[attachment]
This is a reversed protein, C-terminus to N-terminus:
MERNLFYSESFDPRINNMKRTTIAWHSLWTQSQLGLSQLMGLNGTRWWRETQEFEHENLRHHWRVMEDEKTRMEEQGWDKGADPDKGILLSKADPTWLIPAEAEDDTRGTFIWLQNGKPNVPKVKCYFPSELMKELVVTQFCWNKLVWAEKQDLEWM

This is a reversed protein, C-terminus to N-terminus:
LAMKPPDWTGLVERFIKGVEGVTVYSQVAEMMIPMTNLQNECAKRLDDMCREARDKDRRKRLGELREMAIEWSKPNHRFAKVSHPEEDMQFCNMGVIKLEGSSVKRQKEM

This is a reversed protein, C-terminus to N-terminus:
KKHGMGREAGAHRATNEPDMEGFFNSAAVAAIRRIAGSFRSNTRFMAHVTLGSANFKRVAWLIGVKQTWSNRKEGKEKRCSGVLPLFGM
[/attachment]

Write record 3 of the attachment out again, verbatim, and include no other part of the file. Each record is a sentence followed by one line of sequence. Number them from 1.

This is a reversed protein, C-terminus to N-terminus:
KKHGMGREAGAHRATNEPDMEGFFNSAAVAAIRRIAGSFRSNTRFMAHVTLGSANFKRVAWLIGVKQTWSNRKEGKEKRCSGVLPLFGM